Mixed Income Residential in downtown Toronto
https://timelapse.stealthmonitoring....ges/image1.jpg
Courtesy of stealth monitoring

Quote:

Originally Posted by bobdreamz (Post 8606834)
I only found 83 for Toronto on this site by CTBUH though :

http://www.skyscrapercenter.com/comp...t=Show+Results

Still impressive though.

Yes you get different numbers depending on which site you go to and whether you include Mississauga. Counting roof height, official height, pinnacle height, etc. changes the count a bit too. That said, the pace of construction seems to be the new normal. 83 or 100, the number will steadily spike higher. I wouldn't be surprised to see it over 200 such buildings by 2030. There are 82 buildings 500ft+ at the proposal stage.

BG918 Jun 16, 2019 9:37 PM

Quote:

Originally Posted by Nite (Post 8606853)
as for the causes of the skyscraper boom in and around Toronto here is my answer from most important to least important

1. GTHA green belt: it was established in 2005 and has effectively stopped sprawl and heavily promotes densification not just in Toronto but all the GTHA towns and cities

2. High population growth: has increased the demand for housing and in the GTHA. without sprawl, you can only build upwards

3. low-interest rates: interest rates in the lasts 20 years have been lower than ever before

4. Transportation: the current transportation network, both highways and transit are at capacity and so development beyond the green belt cannot depend on commuters for growth

5 Strong diversified economy: Toronto has an incredible diversified economy that prevents the region from experiencing a downturn and is creating jobs at a fast rate that it can absorb over 125,000 new residence a year. The new residence also create many jobs as well

if these conditions stay constant Toronto will be building more and taller buildings in the next decade more than ever before. 2019 is already looking to be a record year for construction with 200 highrises under construction.

I'd be interested in how U.S. immigration laws affect the growth in large Canadian cities like Toronto and Vancouver. I personally know someone originally from India who was employed in the U.S. but couldn't get permanent residency due to the quota/lottery system so he moved to Canada and was granted it almost immediately.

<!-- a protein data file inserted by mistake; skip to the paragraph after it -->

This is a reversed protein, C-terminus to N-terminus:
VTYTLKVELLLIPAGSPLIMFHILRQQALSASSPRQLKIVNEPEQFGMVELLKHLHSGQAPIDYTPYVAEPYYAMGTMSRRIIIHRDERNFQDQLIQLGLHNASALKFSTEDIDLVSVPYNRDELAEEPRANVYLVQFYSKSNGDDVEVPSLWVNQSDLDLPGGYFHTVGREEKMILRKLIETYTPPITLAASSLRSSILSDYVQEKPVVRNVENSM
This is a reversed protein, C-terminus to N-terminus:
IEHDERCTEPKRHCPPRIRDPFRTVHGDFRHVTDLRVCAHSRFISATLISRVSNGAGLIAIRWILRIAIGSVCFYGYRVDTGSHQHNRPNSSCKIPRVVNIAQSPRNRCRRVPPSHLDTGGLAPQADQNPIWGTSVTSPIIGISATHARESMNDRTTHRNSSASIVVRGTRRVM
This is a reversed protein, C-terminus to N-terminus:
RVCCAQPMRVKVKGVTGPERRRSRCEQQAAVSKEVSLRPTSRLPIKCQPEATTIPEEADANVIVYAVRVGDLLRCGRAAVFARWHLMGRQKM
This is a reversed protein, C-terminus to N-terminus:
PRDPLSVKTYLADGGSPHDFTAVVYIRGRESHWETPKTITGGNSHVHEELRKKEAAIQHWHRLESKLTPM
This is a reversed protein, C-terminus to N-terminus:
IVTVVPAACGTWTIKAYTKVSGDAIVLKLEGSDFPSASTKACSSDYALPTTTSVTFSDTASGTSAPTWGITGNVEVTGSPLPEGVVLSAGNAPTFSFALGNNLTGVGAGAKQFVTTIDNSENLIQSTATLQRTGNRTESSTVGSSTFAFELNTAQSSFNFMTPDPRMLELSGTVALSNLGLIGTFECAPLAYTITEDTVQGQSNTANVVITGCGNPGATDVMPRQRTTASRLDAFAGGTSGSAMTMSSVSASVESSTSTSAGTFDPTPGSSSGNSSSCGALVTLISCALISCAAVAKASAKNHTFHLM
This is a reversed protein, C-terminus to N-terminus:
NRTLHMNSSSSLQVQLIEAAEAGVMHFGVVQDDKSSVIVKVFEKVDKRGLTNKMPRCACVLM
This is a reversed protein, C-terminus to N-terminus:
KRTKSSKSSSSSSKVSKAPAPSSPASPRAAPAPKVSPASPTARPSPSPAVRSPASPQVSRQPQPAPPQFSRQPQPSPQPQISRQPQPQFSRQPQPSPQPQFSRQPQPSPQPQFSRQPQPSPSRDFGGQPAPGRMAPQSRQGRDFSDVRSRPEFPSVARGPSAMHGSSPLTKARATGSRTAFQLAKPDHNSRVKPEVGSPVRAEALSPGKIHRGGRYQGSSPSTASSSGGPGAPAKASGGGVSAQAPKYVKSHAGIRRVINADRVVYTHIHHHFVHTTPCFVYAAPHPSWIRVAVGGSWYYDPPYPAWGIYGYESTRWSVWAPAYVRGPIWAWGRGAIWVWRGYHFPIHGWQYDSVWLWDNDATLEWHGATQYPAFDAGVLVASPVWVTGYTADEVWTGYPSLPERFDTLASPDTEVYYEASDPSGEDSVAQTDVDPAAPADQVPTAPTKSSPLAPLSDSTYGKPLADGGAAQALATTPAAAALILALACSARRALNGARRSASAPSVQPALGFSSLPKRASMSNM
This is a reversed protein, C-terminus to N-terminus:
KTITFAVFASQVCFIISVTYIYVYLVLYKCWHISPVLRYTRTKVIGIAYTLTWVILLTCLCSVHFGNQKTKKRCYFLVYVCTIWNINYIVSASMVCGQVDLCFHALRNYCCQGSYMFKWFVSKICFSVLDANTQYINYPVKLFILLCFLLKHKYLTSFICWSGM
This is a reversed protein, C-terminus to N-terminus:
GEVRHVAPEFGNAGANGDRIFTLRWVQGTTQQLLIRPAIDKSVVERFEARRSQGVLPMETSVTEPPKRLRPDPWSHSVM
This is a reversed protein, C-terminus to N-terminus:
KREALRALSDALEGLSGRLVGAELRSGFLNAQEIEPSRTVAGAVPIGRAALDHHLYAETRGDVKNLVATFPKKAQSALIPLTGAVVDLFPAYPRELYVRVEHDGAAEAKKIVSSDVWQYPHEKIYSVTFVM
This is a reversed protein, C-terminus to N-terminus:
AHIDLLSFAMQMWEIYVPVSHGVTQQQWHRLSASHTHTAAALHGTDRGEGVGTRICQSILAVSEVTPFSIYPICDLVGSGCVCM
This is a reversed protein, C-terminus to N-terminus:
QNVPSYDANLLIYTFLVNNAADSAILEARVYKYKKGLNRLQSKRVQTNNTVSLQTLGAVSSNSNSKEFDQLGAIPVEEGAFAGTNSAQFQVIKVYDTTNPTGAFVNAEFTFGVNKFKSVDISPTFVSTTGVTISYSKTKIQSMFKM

badrunner Jun 16, 2019 9:53 PM

The Trump effect is real. Canada is going to be an increasing attractive alternative for prospective immigrants. If the US is entering into a period of more restrictive immigration policies then this can be expected to continue. So when Toronto finally surpasses Chicago you'll know who to blame :)

Nite Jun 16, 2019 10:39 PM

Quote:

Originally Posted by BG918 (Post 8607113)
I'd be interested in how U.S. immigration laws affect the growth in large Canadian cities like Toronto and Vancouver. I personally know someone originally from India who was employed in the U.S. but couldn't get permanent residency due to the quota/lottery system so he moved to Canada and was granted it almost immediately.

Nothing the US government does has an effect on the quantity or the location where immigrants settle in Canada. Ottawa and Quebec City set the targets each year and that's it

Doady Jun 16, 2019 10:42 PM

Prospective immigrants probably view Trump more favourably than the average American. I'm not sure USA and Canada always competing for the same immigrants.

I think if you look back at previous decades, there has always lots of high-rise construction in the Toronto area. The most high-rises built was in the 60s. Does today's high rise boom really match the 60s?

According to the SSP database, 503 high rise buildings were built in Toronto during the 1960s compared to 460 high rises built in the 2010s. So no, the current high rise boom does not match the 60s high rise boom.

The difference today compared to the 60s is the buildings are taller, but they are skinnier too so it's not necessarily a larger number of units being built. The units are also condominium apartments instead of rental apartments.